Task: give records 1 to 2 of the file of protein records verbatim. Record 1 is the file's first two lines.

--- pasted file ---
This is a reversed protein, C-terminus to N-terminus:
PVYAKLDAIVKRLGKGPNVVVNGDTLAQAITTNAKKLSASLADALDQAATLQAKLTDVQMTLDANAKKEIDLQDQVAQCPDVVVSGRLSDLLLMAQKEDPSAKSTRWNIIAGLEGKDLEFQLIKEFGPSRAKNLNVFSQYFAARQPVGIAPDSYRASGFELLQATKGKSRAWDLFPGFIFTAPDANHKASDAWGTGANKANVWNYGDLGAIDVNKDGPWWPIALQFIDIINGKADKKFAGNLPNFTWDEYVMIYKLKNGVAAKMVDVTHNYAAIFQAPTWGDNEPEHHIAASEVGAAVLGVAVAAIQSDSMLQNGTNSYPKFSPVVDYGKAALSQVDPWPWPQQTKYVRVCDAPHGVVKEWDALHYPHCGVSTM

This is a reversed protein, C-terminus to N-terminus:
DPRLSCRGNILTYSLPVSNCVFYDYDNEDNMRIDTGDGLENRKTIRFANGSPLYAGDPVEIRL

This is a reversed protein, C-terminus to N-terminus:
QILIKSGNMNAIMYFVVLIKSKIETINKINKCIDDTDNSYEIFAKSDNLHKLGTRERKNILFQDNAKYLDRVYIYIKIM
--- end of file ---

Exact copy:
This is a reversed protein, C-terminus to N-terminus:
PVYAKLDAIVKRLGKGPNVVVNGDTLAQAITTNAKKLSASLADALDQAATLQAKLTDVQMTLDANAKKEIDLQDQVAQCPDVVVSGRLSDLLLMAQKEDPSAKSTRWNIIAGLEGKDLEFQLIKEFGPSRAKNLNVFSQYFAARQPVGIAPDSYRASGFELLQATKGKSRAWDLFPGFIFTAPDANHKASDAWGTGANKANVWNYGDLGAIDVNKDGPWWPIALQFIDIINGKADKKFAGNLPNFTWDEYVMIYKLKNGVAAKMVDVTHNYAAIFQAPTWGDNEPEHHIAASEVGAAVLGVAVAAIQSDSMLQNGTNSYPKFSPVVDYGKAALSQVDPWPWPQQTKYVRVCDAPHGVVKEWDALHYPHCGVSTM

This is a reversed protein, C-terminus to N-terminus:
DPRLSCRGNILTYSLPVSNCVFYDYDNEDNMRIDTGDGLENRKTIRFANGSPLYAGDPVEIRL